“Jump in the Stream,” Friend, Aug. 2006, 40–41
“Ethan,” Dad called, “stay here on the path next to me.”
Five-year-old Ethan frowned. He loved hiking with Dad, but he didn’t want to stay on the boring old trail. There was much more to see alongside the stream.
“Come here,” Dad called again. “You might stumble and fall in those tall weeds.”
Obediently, Ethan bounded toward Dad. But as he walked, his eyes kept wandering off the trail. It wasn’t long before he saw a fallen tree and scampered toward it. Climbing on top of it he cried, “Look at me, Dad!”
Dad shook his head. “Didn’t I tell you to stay on the trail?” Ethan groaned and shuffled back toward Dad.
As they hiked, they soon came to a section of the stream lined by large boulders. Each rock looked as if it had been carefully stacked in place to hold back the soil. Ethan pointed. “Look, Dad!”
Dad nodded. “Interesting rock formation, isn’t it? I guess it wouldn’t hurt to have a look.”
Grinning, Ethan bolted toward the stream and leaped onto a boulder. Dad followed. Ethan hopped from boulder to boulder, as if playing hopscotch, until he was standing on the highest one. He watched the stream swirl and cascade over rocks below, enjoying the sight—until he heard a terrible sound.
Hiss, rattle, rattle, rattle.
There, wedged between two rocks near Ethan’s feet, was a rattlesnake.
“Daddy!” Ethan cried.
Dad was on the other side of the rattlesnake and couldn’t reach Ethan to help him. “Don’t move!” he yelled.
Ethan trembled. The only way back to the trail was to hop down the rocks the way he had come, and he was afraid that the snake could move much faster than he could. What if he startled the snake and it struck him? The snake glared at him, flicking its tongue.
“Jump in the stream,” a voice spoke to his mind. Still watching the snake, he thought about the cold, muddy water and the jagged rocks below. “Jump in the stream!” the voice said again. So Ethan took a flying leap off the boulder and landed with a splash. Dad jumped in right after him, scooped him up, and helped him to shore. Ethan hugged Dad tight, his heart pounding.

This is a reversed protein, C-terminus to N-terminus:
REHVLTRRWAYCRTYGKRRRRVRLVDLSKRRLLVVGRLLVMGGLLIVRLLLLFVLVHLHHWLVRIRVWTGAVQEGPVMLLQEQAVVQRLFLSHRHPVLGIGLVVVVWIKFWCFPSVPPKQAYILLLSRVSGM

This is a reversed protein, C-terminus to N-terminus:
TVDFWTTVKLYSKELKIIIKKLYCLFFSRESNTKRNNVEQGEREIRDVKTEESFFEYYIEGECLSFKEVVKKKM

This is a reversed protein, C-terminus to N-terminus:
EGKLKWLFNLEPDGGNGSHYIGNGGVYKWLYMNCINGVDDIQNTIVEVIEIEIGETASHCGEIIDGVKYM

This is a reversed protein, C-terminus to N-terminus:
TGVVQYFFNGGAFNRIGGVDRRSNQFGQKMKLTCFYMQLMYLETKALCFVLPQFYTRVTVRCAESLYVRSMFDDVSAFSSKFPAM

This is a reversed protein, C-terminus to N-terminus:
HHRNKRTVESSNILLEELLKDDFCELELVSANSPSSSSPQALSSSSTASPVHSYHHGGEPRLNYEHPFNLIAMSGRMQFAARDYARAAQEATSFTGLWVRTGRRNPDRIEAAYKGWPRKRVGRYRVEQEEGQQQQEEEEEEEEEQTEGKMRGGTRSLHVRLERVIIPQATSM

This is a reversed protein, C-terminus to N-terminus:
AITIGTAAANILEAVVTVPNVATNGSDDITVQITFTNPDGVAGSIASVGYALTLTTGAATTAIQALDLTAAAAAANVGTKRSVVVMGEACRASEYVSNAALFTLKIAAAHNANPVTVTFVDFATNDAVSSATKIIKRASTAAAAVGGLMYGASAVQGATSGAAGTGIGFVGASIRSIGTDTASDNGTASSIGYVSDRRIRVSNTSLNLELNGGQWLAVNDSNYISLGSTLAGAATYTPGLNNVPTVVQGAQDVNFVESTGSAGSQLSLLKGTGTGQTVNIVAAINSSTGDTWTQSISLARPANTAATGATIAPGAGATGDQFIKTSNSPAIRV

“I wanted to tell you to jump, but I didn’t dare because I thought you might get hurt,” Dad said. “I’m so glad you’re safe.”
“The Holy Ghost told me to jump,” Ethan said. “At first I didn’t listen, but then He told me again.”
“Obeying those promptings saved your life, son.” Dad looked at Ethan thoughtfully. “If I had listened to the Holy Ghost in the first place, we wouldn’t have been in danger.”
“What do you mean, Dad?”
“As we walked away from the trail, I saw something move in the grass,” Dad said. “I thought it was a mouse or a chipmunk. Suddenly, I remembered a story I read in the newspaper a few days ago about a man who recently died from a rattlesnake bite. The thought didn’t make sense to me, so I ignored it. If I had been listening, I would have recognized that the Spirit was trying to warn me.”
Ethan hugged Dad tighter, shivering to think what could have happened. “We should have stayed on the trail,” he murmured. “It’s safer.”
Dad nodded. “That’s true in life too. Even when we can’t see danger, Heavenly Father knows where the devil is lying in wait to corner us. The only safe way is to stay on the marked path.”
Ethan silently vowed to always obey. As he followed his parents, the prophets, and the Holy Ghost, he’d be safe from the worst serpent of all.
“If we follow the promptings of the Spirit, we will be safe, whatever the future holds. We will be shown what to do.”
President Boyd K. Packer, Acting President of the Quorum of the Twelve Apostles, “The Cloven Tongues of Fire,” Ensign, May 2000, 8.